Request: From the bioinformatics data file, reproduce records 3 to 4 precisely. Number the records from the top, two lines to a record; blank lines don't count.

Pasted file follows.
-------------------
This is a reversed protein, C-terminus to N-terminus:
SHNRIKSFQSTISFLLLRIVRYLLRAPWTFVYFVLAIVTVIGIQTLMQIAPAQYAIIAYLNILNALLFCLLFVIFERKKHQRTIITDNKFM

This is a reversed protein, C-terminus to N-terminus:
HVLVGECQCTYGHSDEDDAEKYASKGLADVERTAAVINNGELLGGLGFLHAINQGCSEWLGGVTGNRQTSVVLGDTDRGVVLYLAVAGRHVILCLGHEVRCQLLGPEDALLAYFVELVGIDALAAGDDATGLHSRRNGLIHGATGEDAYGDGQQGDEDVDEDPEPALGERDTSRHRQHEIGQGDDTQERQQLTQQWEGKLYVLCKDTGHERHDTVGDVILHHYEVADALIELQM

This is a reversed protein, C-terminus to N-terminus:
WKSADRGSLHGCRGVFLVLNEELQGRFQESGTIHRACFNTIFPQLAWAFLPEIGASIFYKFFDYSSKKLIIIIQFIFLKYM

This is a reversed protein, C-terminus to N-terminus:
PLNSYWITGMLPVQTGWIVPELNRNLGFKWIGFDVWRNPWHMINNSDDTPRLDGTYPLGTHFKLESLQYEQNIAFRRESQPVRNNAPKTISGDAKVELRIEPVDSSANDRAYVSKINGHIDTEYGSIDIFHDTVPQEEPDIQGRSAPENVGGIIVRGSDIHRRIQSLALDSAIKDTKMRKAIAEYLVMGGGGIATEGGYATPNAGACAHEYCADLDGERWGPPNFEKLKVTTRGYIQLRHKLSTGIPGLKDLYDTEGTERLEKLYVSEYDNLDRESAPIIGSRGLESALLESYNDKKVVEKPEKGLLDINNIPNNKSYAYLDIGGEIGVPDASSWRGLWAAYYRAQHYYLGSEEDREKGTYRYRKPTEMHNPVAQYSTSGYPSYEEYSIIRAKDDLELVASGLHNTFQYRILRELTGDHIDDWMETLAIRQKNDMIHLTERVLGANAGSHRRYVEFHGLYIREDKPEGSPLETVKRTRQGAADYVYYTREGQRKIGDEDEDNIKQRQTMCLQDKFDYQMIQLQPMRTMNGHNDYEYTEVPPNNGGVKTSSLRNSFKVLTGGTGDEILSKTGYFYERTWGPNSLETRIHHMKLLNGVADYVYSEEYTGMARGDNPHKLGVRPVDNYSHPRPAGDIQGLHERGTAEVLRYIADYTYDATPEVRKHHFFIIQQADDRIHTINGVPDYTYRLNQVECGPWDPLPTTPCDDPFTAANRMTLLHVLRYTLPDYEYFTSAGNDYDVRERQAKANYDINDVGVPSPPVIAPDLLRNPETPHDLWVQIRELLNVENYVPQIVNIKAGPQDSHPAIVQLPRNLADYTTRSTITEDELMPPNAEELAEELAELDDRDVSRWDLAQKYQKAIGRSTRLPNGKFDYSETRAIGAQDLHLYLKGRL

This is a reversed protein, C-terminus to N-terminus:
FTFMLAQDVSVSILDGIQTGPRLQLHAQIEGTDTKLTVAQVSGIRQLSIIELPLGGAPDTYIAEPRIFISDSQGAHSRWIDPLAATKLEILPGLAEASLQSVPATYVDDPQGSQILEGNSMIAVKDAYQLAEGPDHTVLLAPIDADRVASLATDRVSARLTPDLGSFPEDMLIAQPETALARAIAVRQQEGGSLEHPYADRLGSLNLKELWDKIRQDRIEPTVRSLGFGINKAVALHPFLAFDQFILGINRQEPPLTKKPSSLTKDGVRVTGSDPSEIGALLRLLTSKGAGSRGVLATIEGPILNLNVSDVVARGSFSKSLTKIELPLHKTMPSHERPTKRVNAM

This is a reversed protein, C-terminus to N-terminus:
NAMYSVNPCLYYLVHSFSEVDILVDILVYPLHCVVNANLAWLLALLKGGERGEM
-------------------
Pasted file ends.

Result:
This is a reversed protein, C-terminus to N-terminus:
WKSADRGSLHGCRGVFLVLNEELQGRFQESGTIHRACFNTIFPQLAWAFLPEIGASIFYKFFDYSSKKLIIIIQFIFLKYM

This is a reversed protein, C-terminus to N-terminus:
PLNSYWITGMLPVQTGWIVPELNRNLGFKWIGFDVWRNPWHMINNSDDTPRLDGTYPLGTHFKLESLQYEQNIAFRRESQPVRNNAPKTISGDAKVELRIEPVDSSANDRAYVSKINGHIDTEYGSIDIFHDTVPQEEPDIQGRSAPENVGGIIVRGSDIHRRIQSLALDSAIKDTKMRKAIAEYLVMGGGGIATEGGYATPNAGACAHEYCADLDGERWGPPNFEKLKVTTRGYIQLRHKLSTGIPGLKDLYDTEGTERLEKLYVSEYDNLDRESAPIIGSRGLESALLESYNDKKVVEKPEKGLLDINNIPNNKSYAYLDIGGEIGVPDASSWRGLWAAYYRAQHYYLGSEEDREKGTYRYRKPTEMHNPVAQYSTSGYPSYEEYSIIRAKDDLELVASGLHNTFQYRILRELTGDHIDDWMETLAIRQKNDMIHLTERVLGANAGSHRRYVEFHGLYIREDKPEGSPLETVKRTRQGAADYVYYTREGQRKIGDEDEDNIKQRQTMCLQDKFDYQMIQLQPMRTMNGHNDYEYTEVPPNNGGVKTSSLRNSFKVLTGGTGDEILSKTGYFYERTWGPNSLETRIHHMKLLNGVADYVYSEEYTGMARGDNPHKLGVRPVDNYSHPRPAGDIQGLHERGTAEVLRYIADYTYDATPEVRKHHFFIIQQADDRIHTINGVPDYTYRLNQVECGPWDPLPTTPCDDPFTAANRMTLLHVLRYTLPDYEYFTSAGNDYDVRERQAKANYDINDVGVPSPPVIAPDLLRNPETPHDLWVQIRELLNVENYVPQIVNIKAGPQDSHPAIVQLPRNLADYTTRSTITEDELMPPNAEELAEELAELDDRDVSRWDLAQKYQKAIGRSTRLPNGKFDYSETRAIGAQDLHLYLKGRL